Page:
Today we finished up our two days in Ecuador, where we visited the port cities of Manta (Wednesday) & Guayaquil.(Thursday). We continue to be thoroughly frustrated with the Internet service on the Prinsendam, which is expensive ($.25 per minute or more, depending on how big a plan you purchase) & hardly works at all. It is galling to sit and wait minute after minute while gmail loads, with the meter ticking away. Then it will helpfully inform you that “this is taking longer than usual” (as if we didn’t know that) and tell us to start over by reloading the page. So, if you aren’t getting timely answers to email, that is the reason, and also the reason why these blog postings may appear a day or two after they are written. So, please be patient, “this is taking longer than usual!”
I also wanted to mention that when I looked at the Panama posting on the internet it didn’t look like the draft I was working with in Windows Live Writer. As you could tell by the text, the smaller pictures were supposed to be shown 2 on each line, but at least on my computer the posting on the internet showed all of the pictures in a single row down the page. So, today I’m going to try making the smaller pictures a little less wide on the page in the hope that they will appear on the internet where they are supposed to. If the Panama posting on your computers appeared with the small photos two abreast like it is supposed to, please let me know in the comments; it wouldn’t surprise me if my internet connection here & small laptop screen were screwing up my view of it.
Manta is a city of 180,000 in the northern part of Ecuador. It is known for Panama hats, the best of which are made in a town near Manta called Montecristi. In fact, all Panama hats are actually made in Ecuador. Apparently they were originally exported from ports in Panama, from which they got the name. Or, a better story, Teddy Roosevelt got one of these hats while inspecting the construction of the Panama Canal & called it his “Panama Hat,” and the name stuck. That sort of thing happened a lot with Teddy Roosevelt, who was something of a celebrity before there were celebrities. Anyway, here is Manta & some panama hats & some flowering trees:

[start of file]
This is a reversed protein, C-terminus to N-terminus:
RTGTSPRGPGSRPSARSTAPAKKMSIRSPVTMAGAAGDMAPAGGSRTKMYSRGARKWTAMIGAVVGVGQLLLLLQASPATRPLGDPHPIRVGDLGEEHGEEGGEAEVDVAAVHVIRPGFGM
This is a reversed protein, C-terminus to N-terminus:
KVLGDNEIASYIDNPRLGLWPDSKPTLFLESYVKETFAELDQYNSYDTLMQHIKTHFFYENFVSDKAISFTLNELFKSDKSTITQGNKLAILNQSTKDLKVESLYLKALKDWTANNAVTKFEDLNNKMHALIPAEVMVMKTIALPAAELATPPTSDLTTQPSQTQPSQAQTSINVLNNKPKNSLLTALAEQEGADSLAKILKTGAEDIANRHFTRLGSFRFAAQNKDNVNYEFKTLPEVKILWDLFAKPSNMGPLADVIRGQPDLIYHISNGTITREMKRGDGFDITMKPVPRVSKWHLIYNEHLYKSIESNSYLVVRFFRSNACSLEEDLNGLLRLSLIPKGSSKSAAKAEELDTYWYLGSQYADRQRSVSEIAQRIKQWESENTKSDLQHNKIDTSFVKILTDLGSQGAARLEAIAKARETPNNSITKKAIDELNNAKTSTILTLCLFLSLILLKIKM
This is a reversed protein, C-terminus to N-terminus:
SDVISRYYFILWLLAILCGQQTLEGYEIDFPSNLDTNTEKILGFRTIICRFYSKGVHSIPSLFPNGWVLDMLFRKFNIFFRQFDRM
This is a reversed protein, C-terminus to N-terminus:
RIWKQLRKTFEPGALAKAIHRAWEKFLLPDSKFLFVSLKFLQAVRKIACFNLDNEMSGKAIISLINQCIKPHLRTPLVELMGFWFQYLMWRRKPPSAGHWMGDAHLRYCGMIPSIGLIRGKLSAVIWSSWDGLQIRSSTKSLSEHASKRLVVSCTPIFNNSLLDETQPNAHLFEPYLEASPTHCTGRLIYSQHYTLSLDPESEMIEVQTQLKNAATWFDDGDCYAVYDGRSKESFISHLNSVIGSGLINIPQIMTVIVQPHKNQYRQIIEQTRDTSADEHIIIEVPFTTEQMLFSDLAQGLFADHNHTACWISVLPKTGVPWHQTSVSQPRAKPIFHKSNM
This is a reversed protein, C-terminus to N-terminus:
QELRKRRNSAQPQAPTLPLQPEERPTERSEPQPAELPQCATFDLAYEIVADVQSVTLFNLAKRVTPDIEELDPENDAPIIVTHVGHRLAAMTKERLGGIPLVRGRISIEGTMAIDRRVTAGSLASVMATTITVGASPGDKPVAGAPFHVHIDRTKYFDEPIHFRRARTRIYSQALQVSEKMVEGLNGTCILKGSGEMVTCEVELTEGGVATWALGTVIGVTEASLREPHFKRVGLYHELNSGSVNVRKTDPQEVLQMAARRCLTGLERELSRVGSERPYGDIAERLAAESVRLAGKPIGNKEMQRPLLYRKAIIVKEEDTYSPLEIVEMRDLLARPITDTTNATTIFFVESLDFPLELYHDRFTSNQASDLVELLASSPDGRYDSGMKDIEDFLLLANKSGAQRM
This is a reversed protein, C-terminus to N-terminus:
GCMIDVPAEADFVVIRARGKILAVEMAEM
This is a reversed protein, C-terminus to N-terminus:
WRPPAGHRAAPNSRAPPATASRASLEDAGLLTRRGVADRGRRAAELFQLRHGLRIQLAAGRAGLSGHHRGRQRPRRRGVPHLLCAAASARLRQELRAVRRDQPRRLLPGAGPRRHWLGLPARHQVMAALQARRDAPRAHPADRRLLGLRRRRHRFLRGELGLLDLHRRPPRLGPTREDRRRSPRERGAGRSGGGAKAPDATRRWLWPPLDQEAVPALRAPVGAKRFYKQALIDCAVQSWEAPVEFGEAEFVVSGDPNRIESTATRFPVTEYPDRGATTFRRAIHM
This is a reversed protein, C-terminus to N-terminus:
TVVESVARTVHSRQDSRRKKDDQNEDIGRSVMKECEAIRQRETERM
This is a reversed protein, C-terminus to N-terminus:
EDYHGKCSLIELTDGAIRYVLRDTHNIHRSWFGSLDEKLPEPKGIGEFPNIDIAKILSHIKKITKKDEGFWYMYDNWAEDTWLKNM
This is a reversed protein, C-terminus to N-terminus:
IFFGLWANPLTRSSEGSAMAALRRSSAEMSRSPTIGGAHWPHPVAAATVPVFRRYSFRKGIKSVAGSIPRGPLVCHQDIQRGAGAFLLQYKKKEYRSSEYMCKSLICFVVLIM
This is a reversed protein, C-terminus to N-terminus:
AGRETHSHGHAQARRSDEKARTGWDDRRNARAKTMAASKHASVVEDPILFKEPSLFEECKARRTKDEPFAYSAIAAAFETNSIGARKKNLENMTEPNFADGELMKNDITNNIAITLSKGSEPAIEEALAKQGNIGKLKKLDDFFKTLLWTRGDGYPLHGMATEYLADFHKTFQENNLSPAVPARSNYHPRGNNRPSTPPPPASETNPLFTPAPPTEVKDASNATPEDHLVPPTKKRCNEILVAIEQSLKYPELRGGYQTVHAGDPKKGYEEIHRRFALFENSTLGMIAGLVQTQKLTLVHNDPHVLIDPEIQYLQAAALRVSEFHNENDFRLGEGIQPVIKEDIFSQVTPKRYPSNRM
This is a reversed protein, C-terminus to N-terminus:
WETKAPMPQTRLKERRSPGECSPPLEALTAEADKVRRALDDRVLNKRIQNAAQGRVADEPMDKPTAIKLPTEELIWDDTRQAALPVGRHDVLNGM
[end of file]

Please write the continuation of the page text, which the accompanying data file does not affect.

Of course, everyone bought Panama hats in Manta, including yours truly. All I need now is a 3 piece white suit & a cigar to complete the look.
Manta is a fishing port, with emphasis on tuna. You can tell tuna is important here, since they have erected a public statue of a tuna & a tuna fountain near the entrance to the port! I also got some pictures of a ship unloading a tuna catch next to our ship.
Guayaquil is Ecuador’s largest city, with 1.8 million people. I find it hard to believe I had never heard of a city that big until signing up for this trip. It is also Ecuador’s busiest port, although you have to sail several miles up a river to reach the port, which is still 30 minutes from downtown by bus. Most cruise ships can’t sail up this river; ours is one of the few small enough to do so. Mostly, Guayaquil is a big & fairly ugly city, with nondescript highrises & fairly rundown neighborhoods lacking in character. Our shuttle bus dropped us off in the center of town, at a park known as Parque Seminario (its across the street from the cathedral), & also as Parque Bolivar (it has an equestrian statue of the general), & also as Plaza de Iguanas. It must be confusing to have so many names for one place.
Its called Parque de Iguanas because (you guessed it) there are a lot of iguanas that live there. It turns out that iguanas like to climb trees, & the local hotels come out a couple of times a day to give them food (looks like lettuce), since they are a tourist attraction. Very cool, in my estimation.
The park also has a statue of fighting wild boars, which should make Texans feel at home (and Cincinnatians, although these pigs don’t fly), and across the street is the cathedral, with a statue of General Bolivar in front.
Walking along the Malecon (the riverside park) we saw the “rotunda,” a columned semicircle with a statue of Bolivar & San Martin shaking hands. They met here, but didn’t get along (they say San Martin wanted monarchies in South America while Bolivar wanted Republics), and Bolivar refused to ally with San Martin despite an offer to serve under him. San Martin soon withdrew from the fight for independence & retired to Europe. So, its hard to understand what there is to commemorate here, but they have done it anyway. There is also an attractive Moorish style (why?) clock tower & many pretty flowers & gardens. Mary had to use the “banos” here, & found to her dismay that you have to pay for toilet paper; fortunately she had some kleenex since she didn’t have any coins. Live & learn.
Tonight on the Prinsendam it was Panama Hat Night. So, I took this opportunity to introduce you to the other two couples assigned to our table at dinner. Steve & Kathy Beasley (in picture with Mary) are from Fort Worth, although they live now on the coast of Alabama. Steve is a retired firefighter. Bing Bingenheim & his partner Barbara (unmarried but together for many years) are from St. Louis, but have lived for 8 years in Tampa Florida. Bing has been a very successful gambler on this cruise. They are all nice people & we have been enjoying their company.
And finally, every night the room crew leave us a towel animal on our bed. Its pretty silly, but kind of fun since they are different every night. Here are the two best so far, to end this installment.
We have a sea day tomorrow (Friday), then four consecutive port days in Peru, so the next posting will probably not come until after that (assuming, as always, that the internet permits).